• Another object of this invention is to provide a stringed instrument oi.' the violin type that embodies a novel, Vsimplied and improved electromagnetic pick-up unit of the general character i'ully described and claimed in my co-pending application Serial No. 728,717, illed June 2, 1934, which has matured into Patent No. 2,089,171", granted August 10, 1937, for converting the vibrations of the several strings into pulsations or modulations in an amplifying sound reproducing circuit.
  • Another object of this invention is to provide a stringed musical instrument of the violin type that embodies an electro-magnetic pick-up unit embodying permanent magnets and a coil between the polar parts of the magnets, the magnets and coil being positioned so that the strings pass between the coil and the proper polar parts of the magnets whereby the vibrations of the strings vary the density of the magnetic flux or disturb the magnetic neld and thus produce an induced current in the coil, the arms of the magnet being dampened to prevent sound producing vibrations of the magnets.
  • Another object of this invention is to provide n an electrical musical instrument of the character mentioned that embodiesv an electro-magnetic pick-up unit in which the magnets are shaped and the core magnets of the coil are proportioned and located to have the proper substantially uniform spaced relationship to the strings which are arranged in a segmental or arcuate series.
  • Another object of this invention is to provide a stringed musical instrument of the character mentioned in which the pick-up unit is very compact and light in weight and is arranged so that it does not interi'ere with the playing oi' the instrument.
  • Fig. 1 is a top or plan view o! the instrument provided by the present invention.
  • Fig. 2 is a side elevation of the instrument.
  • Fig. 3 is an enlarged transverse detailed sectional view taken as indicated by line 3 4 on Fig. 1.
  • Fig. 4 is an enlarged transverse detailed sectional view illustrating one of the string tuning units being a view taken as indicated by line 4 4 on Fig. 2.
  • Fig. 5 is an enlarged transverse detailed sectional view taken as indicated by line 5 5 on Fig. l.
  • Fig. 6 is a fragmentary longitudinal detailed sec tional view taken as indicated by line 8-8 on Fig. 5.
  • Fig. 1 is a top or plan view o! the instrument provided by the present invention.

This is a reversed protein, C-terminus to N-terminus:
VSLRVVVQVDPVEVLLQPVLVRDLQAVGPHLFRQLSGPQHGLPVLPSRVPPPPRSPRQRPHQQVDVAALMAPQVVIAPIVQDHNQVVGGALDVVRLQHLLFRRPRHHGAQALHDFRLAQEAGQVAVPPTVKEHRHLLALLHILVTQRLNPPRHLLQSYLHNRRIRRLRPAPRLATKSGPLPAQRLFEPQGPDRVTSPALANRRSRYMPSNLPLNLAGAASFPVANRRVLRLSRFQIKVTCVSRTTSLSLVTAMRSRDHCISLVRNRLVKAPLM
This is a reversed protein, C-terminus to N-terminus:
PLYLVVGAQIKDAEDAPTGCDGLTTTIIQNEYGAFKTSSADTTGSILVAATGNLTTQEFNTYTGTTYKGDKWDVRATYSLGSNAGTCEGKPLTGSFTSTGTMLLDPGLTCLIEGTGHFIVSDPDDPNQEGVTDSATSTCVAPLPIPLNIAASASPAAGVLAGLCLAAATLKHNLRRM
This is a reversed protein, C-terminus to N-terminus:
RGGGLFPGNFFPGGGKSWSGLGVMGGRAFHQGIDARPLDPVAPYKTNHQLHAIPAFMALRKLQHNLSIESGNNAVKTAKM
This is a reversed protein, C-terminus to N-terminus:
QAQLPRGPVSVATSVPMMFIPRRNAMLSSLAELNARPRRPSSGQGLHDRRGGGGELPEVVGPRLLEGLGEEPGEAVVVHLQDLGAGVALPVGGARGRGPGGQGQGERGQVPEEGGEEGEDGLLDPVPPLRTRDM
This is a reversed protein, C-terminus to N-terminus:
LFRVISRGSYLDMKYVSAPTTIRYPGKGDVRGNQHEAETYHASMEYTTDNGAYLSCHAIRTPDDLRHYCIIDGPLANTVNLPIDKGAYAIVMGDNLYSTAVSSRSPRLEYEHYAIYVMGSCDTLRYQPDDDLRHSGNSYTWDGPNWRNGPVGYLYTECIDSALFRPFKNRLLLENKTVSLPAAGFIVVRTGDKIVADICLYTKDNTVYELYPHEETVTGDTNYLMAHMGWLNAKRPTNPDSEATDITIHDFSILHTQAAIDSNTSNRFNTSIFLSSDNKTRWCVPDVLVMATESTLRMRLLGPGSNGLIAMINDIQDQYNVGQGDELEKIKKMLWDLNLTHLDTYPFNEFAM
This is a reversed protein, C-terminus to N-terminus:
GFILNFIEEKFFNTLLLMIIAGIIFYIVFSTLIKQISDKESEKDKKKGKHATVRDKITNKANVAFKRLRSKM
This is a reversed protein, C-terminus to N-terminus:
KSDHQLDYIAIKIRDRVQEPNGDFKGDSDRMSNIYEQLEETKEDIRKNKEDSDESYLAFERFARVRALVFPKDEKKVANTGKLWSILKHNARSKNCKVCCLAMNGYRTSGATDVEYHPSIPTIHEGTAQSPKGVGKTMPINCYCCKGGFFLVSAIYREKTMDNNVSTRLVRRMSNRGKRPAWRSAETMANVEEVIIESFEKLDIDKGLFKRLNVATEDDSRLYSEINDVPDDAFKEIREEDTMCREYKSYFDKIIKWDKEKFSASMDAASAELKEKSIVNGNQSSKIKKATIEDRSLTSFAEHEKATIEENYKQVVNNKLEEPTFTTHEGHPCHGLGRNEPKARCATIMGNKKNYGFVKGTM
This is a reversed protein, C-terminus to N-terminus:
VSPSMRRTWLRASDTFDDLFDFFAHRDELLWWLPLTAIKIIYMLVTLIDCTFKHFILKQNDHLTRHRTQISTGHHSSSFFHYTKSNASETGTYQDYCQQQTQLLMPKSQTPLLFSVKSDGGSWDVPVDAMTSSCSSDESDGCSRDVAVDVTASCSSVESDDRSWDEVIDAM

• Fig. 2 is a side elevation of the instrument.
  • Fig. 3 is an enlarged transverse detailed sectional view taken as indicated by line 3 4 on Fig. 1.
  • Fig. 4 is an enlarged transverse detailed sectional view illustrating one of the string
  • FIG. 7 is a fragmentary elevation view lof the under side of the key box portion of the instrument showing a part thereof in cross section, being a view taken ⁇ as indicated by line 1-1 on Fig. 2 and Fig. 8 is a diagrammatic wiring diagram of the circuits involved in the invention.
  • the improved electrical stringed musical instrument of the present invention includes, generally, a unitary body A having a neck III, a key box portion or peg box portion II and a portion I2 for engaging the shoulder of the player, tensioned strings B extending over the fingerboard of the neck I 0 and an electro-magnetic pick-up unit C on the neck I0 for converting vibrations oi' the strings B into pulsations or modulations in .an amplifying circuit.
  • the construction and shape of the body A and the relation between the several parts of the body A are important features of the invention.
  • the body A is preferably formed of metal, or other material that may be cast in the form of a single, integral part or casting. In practice I have found it desirable to form the body A of a synthetic organic substance resulting from the chemical condensation of phenol and formaldev hyde which is relatively light, strong and capable of being attractively finished.
  • the body A is an integral onepiece member and provides or forms all of the principal frame parts and supporting parts of the instrument.
  • the neck I0 over which the strings B are strung is an elongate part comprising the forward or outer portion of the instrument.
  • the neck Ill is shaped to be readily and properly engaged and held by the players fingering hand.
  • the neck III is preferably tapered both horizontally and vertically toward its outer end to be of less cross sectional dimension adjacent its outer end than at its inner end where it joins the portion Il.
  • the neck I0 is tubular or hollow to be light in weight and easy to handle.
  • a longitudinal groove I 5 is provided in the neck I0 and has the same general contour as the external surface of the neck.
  • the fingerboard I 8 of the neck I 0 closes the upper end of the groove I5.
  • 'I'he ngerboard I6 may be cemented or otherwise fixed in place.
  • the upper side or surface I'I of the finger board i6 is transversely convex throughout the major portion of its length and is shaped and finished so that the strings B may be properly pressed against it.
  • 'Ihe outer end portion I8 of the neck I0 may be slightly enlarged and of ornamental configuration.
  • a curved or concave surface I9 is provided on the under side of the neck I0 adjacent its extreme outer end portion I8 to form a stop or abutment for the hand of the player.